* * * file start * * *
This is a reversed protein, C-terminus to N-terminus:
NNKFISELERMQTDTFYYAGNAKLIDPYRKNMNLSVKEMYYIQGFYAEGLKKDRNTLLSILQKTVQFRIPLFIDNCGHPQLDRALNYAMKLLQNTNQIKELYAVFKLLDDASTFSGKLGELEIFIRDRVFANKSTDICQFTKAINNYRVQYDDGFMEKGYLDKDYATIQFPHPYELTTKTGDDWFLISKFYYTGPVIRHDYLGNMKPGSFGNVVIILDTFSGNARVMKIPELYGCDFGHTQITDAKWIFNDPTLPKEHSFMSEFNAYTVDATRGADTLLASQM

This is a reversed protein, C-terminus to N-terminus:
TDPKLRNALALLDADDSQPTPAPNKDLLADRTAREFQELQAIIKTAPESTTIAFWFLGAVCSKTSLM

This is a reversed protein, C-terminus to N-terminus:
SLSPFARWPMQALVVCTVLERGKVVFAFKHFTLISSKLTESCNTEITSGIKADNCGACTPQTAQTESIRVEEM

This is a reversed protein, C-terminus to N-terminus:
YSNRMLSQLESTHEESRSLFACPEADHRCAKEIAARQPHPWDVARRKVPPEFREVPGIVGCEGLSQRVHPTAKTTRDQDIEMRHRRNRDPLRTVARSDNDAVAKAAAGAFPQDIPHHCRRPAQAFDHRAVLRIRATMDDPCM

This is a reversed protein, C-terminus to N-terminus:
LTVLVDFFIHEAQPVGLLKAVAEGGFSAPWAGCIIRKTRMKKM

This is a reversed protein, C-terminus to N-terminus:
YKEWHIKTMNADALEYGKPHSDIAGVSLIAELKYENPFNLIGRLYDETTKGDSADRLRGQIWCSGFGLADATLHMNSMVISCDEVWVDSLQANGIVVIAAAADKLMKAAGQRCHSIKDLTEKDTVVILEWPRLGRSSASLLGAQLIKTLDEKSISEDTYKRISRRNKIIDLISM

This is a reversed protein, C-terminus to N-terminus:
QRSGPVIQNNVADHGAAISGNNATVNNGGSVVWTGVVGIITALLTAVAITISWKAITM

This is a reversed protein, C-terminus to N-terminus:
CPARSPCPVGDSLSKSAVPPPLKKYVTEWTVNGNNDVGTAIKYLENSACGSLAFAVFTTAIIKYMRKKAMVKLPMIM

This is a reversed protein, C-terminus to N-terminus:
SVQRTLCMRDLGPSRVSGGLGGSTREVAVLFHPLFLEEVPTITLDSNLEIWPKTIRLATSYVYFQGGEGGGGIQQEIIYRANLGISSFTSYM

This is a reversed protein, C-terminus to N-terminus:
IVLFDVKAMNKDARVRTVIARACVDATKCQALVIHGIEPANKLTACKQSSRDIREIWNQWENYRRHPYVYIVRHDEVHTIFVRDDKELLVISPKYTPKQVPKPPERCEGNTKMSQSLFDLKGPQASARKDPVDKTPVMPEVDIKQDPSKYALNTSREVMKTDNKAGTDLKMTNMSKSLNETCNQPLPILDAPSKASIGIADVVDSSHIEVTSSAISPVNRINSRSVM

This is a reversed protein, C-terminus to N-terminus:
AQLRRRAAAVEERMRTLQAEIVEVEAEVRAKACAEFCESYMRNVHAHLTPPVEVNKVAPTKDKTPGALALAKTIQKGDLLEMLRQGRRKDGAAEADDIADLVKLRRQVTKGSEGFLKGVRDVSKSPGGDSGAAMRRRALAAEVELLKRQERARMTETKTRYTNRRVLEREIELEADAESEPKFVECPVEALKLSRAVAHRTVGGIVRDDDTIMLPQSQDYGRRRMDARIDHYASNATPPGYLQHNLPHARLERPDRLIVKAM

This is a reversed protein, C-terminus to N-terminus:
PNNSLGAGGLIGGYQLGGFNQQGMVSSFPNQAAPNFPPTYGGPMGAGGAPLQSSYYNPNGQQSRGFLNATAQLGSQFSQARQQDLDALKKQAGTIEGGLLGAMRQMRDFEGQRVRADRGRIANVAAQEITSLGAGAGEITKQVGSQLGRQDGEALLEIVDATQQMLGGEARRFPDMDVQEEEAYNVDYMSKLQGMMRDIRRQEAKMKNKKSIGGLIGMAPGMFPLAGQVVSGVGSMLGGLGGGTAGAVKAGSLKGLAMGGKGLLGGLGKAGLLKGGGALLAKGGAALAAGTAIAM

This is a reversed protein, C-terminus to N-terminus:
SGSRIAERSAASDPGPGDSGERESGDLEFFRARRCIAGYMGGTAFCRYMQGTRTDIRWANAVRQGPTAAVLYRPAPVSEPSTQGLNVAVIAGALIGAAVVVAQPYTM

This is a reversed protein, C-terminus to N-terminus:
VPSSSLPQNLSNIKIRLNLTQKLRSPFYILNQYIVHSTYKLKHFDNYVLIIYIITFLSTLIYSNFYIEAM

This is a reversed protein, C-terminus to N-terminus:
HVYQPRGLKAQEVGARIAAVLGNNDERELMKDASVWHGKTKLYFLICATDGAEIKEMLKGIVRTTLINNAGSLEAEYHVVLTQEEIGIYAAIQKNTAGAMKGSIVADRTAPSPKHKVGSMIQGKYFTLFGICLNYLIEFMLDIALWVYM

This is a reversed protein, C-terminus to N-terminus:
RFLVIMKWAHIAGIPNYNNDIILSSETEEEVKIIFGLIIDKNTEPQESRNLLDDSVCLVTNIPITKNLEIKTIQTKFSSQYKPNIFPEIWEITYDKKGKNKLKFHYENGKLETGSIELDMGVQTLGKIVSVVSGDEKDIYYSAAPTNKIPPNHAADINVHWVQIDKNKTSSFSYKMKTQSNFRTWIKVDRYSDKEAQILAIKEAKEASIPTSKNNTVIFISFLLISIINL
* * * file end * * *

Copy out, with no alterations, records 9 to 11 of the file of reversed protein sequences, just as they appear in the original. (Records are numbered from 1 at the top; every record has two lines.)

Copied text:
This is a reversed protein, C-terminus to N-terminus:
SVQRTLCMRDLGPSRVSGGLGGSTREVAVLFHPLFLEEVPTITLDSNLEIWPKTIRLATSYVYFQGGEGGGGIQQEIIYRANLGISSFTSYM

This is a reversed protein, C-terminus to N-terminus:
IVLFDVKAMNKDARVRTVIARACVDATKCQALVIHGIEPANKLTACKQSSRDIREIWNQWENYRRHPYVYIVRHDEVHTIFVRDDKELLVISPKYTPKQVPKPPERCEGNTKMSQSLFDLKGPQASARKDPVDKTPVMPEVDIKQDPSKYALNTSREVMKTDNKAGTDLKMTNMSKSLNETCNQPLPILDAPSKASIGIADVVDSSHIEVTSSAISPVNRINSRSVM

This is a reversed protein, C-terminus to N-terminus:
AQLRRRAAAVEERMRTLQAEIVEVEAEVRAKACAEFCESYMRNVHAHLTPPVEVNKVAPTKDKTPGALALAKTIQKGDLLEMLRQGRRKDGAAEADDIADLVKLRRQVTKGSEGFLKGVRDVSKSPGGDSGAAMRRRALAAEVELLKRQERARMTETKTRYTNRRVLEREIELEADAESEPKFVECPVEALKLSRAVAHRTVGGIVRDDDTIMLPQSQDYGRRRMDARIDHYASNATPPGYLQHNLPHARLERPDRLIVKAM